I considered it a quiet victory.
Monday was a slow day as far as municipal court goes. By the time of my trial, there was no one left in the room except Judge Tad Dower, prosecutor Mike Robbins, the police officer, the bailiff, and me, the defendant.
Here are a few details that led up to me sitting in a courtroom on trial. On a July afternoon I was driving along Plum Street by the fairgrounds. Like any good citizen, I pulled over as I saw the flashing lights coming up behind me. There was an emergency and I wanted to get out the way.
As I pulled over, so did the police car with the flashing lights. Seems I was the emergency. And the officer ticketed me for going 40 mph in a 30 mph speed zone.
My first thought was I’d pay the $101 fine immediately. But, when I drove the street later I saw it was clearly posted 35 mph in two places. I went to the municipal court and pled not guilty. A trial date was set. Then I took pictures of the signs, proving my innocence, and sent them to Mike Robbins. He was fair. He said he would amend the ticket. But, I still had a ticket.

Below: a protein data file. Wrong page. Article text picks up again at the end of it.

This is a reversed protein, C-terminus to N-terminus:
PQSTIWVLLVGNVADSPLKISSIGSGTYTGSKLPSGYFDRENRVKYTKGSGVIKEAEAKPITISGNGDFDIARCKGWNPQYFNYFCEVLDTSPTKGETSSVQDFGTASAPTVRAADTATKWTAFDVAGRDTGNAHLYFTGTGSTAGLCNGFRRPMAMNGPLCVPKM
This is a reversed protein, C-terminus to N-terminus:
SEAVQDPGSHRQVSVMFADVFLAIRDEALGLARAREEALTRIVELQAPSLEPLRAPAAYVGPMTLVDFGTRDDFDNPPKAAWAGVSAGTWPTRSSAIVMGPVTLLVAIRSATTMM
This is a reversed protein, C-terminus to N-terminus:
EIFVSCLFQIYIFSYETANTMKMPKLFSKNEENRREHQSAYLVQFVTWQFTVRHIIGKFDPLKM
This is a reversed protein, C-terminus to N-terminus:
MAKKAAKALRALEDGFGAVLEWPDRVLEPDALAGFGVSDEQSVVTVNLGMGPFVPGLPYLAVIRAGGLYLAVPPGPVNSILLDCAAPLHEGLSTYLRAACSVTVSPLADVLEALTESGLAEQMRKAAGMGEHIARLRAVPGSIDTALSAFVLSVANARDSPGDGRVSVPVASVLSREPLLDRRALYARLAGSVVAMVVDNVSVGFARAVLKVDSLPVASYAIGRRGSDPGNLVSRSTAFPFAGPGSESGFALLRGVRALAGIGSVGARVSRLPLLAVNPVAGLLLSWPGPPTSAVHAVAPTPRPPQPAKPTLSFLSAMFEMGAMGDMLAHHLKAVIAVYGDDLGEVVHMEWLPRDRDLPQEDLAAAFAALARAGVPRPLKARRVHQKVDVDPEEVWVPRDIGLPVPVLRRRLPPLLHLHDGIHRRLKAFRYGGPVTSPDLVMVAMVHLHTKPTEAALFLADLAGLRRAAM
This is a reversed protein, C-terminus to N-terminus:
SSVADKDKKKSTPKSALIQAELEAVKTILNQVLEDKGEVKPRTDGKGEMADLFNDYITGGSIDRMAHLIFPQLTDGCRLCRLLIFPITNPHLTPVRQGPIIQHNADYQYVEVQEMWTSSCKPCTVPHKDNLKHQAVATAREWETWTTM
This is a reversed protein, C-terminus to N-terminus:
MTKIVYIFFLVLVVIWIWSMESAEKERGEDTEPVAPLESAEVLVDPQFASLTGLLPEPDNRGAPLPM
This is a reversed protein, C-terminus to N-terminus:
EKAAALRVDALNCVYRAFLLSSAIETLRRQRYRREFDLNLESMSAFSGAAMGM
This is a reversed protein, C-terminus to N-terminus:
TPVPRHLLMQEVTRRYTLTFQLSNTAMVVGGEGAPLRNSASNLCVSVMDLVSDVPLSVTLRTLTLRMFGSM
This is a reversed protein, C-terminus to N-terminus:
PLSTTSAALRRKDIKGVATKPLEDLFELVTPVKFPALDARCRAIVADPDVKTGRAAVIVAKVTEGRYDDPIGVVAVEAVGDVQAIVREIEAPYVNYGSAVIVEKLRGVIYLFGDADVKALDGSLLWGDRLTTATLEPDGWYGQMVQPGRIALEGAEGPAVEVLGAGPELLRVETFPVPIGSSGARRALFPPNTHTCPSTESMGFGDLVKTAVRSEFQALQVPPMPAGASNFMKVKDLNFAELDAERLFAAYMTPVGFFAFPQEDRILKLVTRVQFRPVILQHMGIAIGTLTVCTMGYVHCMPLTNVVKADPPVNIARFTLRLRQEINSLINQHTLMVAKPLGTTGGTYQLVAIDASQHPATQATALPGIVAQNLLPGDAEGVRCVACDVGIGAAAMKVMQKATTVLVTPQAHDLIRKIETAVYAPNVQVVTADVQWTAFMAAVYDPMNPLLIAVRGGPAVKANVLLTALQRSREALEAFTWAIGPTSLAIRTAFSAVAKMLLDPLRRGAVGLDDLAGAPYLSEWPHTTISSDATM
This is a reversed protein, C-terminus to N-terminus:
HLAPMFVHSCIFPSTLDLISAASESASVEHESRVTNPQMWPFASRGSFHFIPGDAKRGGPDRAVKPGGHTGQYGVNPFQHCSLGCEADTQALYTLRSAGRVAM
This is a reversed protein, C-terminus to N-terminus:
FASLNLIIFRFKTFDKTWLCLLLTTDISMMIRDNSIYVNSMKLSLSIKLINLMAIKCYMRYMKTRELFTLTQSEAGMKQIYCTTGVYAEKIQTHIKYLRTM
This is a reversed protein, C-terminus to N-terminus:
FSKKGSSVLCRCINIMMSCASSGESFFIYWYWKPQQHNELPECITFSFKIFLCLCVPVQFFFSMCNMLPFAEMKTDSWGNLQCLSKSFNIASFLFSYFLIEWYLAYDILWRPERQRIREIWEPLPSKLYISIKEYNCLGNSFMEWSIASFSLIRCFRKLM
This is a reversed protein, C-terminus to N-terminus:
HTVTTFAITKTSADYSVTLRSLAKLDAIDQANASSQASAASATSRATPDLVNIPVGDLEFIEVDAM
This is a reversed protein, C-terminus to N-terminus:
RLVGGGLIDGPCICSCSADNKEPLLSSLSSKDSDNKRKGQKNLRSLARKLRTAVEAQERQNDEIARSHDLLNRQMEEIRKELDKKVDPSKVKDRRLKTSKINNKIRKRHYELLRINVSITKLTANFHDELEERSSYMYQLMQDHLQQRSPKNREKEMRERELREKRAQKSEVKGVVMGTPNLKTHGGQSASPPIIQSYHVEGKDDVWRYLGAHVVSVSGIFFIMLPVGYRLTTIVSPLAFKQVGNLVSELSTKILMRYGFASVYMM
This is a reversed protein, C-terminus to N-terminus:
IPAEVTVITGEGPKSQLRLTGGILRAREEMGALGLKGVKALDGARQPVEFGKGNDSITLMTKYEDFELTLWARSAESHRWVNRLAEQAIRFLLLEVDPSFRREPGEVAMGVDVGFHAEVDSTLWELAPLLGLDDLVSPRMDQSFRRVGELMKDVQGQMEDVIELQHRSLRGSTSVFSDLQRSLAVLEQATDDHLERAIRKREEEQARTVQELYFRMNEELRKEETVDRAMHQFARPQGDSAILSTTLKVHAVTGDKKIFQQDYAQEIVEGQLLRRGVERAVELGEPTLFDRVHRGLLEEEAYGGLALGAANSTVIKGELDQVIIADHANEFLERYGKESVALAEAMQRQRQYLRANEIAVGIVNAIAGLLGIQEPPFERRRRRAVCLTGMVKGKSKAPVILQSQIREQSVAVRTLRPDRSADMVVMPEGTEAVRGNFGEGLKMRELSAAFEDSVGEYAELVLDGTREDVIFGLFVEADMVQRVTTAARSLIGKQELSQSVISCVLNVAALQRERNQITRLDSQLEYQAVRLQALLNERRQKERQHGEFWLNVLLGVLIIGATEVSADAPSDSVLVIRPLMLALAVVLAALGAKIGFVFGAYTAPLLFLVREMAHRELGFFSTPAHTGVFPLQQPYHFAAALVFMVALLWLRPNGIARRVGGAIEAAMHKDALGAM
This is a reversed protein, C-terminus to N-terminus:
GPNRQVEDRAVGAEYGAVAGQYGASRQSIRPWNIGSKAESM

Wait a minute; didn’t this prove my innocence? I was only going 5 miles over the speed limit. Everybody drives that. Just days before I was driving the 75 mph speed limit on I-70 and every vehicle passed me like I was a turtle in their way. Kansas Highway Patrol officers sat parked in the medians letting everyone from coast to coast drive 5 miles over the limit.
Showing up for court, Mike seemed surprised to see me. He had amended the ticket. I only owed $76 for court costs. But, as far as I was concerned my ticket was wrong. I was not guilty and wanted a trial to prove it.
Heck, I was paying for it, so I decided to be heard. I also figured I would win. The police officer went on the witness stand, under oath, and explained stopping me for going 40 in a 30 mph. After questioning from Mike, he said he was wrong; it was a 35 mph zone. But, I was still speeding.
It was black and white – speeding is speeding. It’s still a fine whether you are going 36, 37, 38 mph, according to the judge, one mile over the speed limit or 10 miles.
While others in the room saw me as guilty. I felt I had won. Well, at least a little. The expense of the trial was on me, all $76 dollars. But, the officer kindly admitted he was wrong. We straightened up the matter.
Plus, it was a good reminder for me – even one, two or three miles over the limit, speeding is speeding.